Traditional housing usually involves two people sharing a space with two desks, two closets, two beds and two dressers. Some students on the the University of Indianapolis campus started this year with three of everything in their room or more. With UIndy’s largest freshman class on record, the university had to implement alternative housing solutions.
“Anytime the university is in what we call an overflow housing situation, meaning we don’t have capacity in a traditional room, two to a room or singles or whatever it may be,” said Vice President for Student Affairs and Dean of Students Kory Vitangeli. “What we have traditionally done is look for places on campus where we can accommodate overflow housing.”
Solutions can range from setting up triple rooms, transforming lounge spaces and pairing up resident assistants. Vitangeli said that these solutions are the typical responses and are the best way to keep students on campus.
“Some schools, they choose to go off campus to hotels, apartments or other things when they are in overflow,” Vitangeli said. “But we decided at that time that students were choosing to live on campus for a reason, because they wanted the convenience . . . It was important for us to look for ways to convenience people on campus, and that’s when we came up with these solutions.”
Cory Bretz Hall has had to implement many of these housing solutions to accommodate the large number of male students wanting to live on campus. According to Residence Director for Cory Bretz Carrington Clodius, 15 of her male RAs started the school year with roommates.
“This is the first year I’ve encountered having additional housing [in my hall],” Clodius said. “And we pretty much got the heads up over the summer, way before the students came, so we could start planning to have bigger numbers and just to have students in the building and possible alternative housing everything.”
Clodius is down to 10 paired RAs but still has to facilitate the relationships between students inhabiting the lounge spaces on each floor. These overflow spaces are set up just like traditional rooms and, in Cory Bretz, are usually larger than some traditional rooms.
“It’s still a residence hall room with furniture; everybody still gets a desk, a bed, a dresser, a closet,” Vitangeli said. “And a lot of times when we go to move people out of those temporary housing locations, they don’t want to move because they are settled.”
Indications for the need for overflow housing arose during the summer, according to Housing Assignment Coordinator Mary Craft. Craft said that roommate assignments for the underclassman dorms are picked in late June or early July and mailed to students by mid-July.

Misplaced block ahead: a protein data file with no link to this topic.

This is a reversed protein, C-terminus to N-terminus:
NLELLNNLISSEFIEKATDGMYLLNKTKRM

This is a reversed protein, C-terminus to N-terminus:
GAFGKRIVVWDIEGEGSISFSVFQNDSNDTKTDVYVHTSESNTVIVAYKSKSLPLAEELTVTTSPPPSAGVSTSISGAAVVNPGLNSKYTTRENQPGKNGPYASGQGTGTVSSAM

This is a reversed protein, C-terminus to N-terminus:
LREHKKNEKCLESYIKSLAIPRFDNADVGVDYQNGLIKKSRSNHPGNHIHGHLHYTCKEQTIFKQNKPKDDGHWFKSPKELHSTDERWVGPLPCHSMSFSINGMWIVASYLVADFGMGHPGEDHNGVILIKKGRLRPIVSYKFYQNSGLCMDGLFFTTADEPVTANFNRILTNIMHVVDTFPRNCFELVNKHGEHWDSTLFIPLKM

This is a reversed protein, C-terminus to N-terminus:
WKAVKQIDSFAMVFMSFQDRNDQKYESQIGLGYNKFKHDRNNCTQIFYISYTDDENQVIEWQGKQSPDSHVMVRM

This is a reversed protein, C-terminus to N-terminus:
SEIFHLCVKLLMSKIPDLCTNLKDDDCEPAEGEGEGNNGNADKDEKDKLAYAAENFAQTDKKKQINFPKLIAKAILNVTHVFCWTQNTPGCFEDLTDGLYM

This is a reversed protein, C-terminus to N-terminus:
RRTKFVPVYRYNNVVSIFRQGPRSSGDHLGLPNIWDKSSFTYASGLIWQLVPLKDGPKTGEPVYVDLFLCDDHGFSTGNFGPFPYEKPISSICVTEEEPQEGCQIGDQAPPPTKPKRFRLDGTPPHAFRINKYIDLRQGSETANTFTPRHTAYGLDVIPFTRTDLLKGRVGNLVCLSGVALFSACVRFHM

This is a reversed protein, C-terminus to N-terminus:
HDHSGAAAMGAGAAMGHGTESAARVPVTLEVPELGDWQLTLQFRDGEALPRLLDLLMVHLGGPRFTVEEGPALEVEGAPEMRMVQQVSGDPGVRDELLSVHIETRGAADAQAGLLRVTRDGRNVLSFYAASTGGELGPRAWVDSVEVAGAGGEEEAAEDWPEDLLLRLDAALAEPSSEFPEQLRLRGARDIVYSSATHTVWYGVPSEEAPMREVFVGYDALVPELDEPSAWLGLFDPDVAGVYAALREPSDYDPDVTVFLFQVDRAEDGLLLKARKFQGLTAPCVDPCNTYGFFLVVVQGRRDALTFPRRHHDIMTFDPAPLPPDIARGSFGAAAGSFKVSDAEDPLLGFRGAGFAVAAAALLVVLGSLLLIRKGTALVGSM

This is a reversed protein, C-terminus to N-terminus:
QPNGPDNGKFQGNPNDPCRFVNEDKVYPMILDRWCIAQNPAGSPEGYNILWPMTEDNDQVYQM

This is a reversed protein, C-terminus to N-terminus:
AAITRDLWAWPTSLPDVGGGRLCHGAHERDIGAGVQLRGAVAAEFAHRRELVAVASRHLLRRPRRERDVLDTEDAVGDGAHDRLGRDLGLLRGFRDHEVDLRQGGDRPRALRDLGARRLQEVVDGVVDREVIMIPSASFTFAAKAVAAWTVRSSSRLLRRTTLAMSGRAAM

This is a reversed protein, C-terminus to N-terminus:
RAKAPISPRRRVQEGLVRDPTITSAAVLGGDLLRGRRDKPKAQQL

“It is kind of tricky; we do our placements in beginning of July,” Craft said. “We send out letters in the middle of July. There are some students that get a letter saying pending, and that means we weren’t able to place them. And when we are able to place them, we are able to send them a letter or give them a call and explain to them that they have been placed and who their roommate is.”
According to Craft, placement depends on when students turn in their housing deposit. Craft uses housing deposit numbers to make a priority list of who to place and when overflow solutions must be implemented.
“This year, it’s actually good that we haven’t had that many withdrawals and that is actually a good thing,” Craft said. “This is a good problem to have-that we have this many students on campus-because we want our students on campus. We think that is a good thing. It is good opportunity and we haven’t had too many situations where they [the students] were absolutely miserable. Most people were okay.”
Vitangeli said her goal is to keep as many upperclassmen on campus as possible.
According to Vitangeil, this large number of older students has caused additional solutions to be implemented. During upperclassman sign up on campus, students were offered the opportunity to buy out rooms in all dorms.
“There’s not a huge desire for upperclassmen to go back into Warren, Cravens and Cory Bretz,” Vitangeli said. “They’ve had that for their freshman and sophomore years, and they are looking for a different experience their junior and senior years. It really was a try to keep a lot of those sophomores on campus.”
According to Craft, housing will reserve a certain number of freshman spaces and having the buyouts did not affect the total number of rooms available. Students who currently live in overflow spaces are given a $500 credit, and RAs with roommates are also compensated.
Even though these solutions are not ideal, Clodius said she would not want to change the dynamic of her hall.
“The biggest thing is that it just feels like a family,” she said. “I really enjoyed it this year, just having so many residents. And if you asked any of the RAs, they wouldn’t want to give up any of their extra people. Some of the students that are in the alternative housing that came kind of of last minute, they have been some of the biggest personalities in the hall. It’s been really nice.”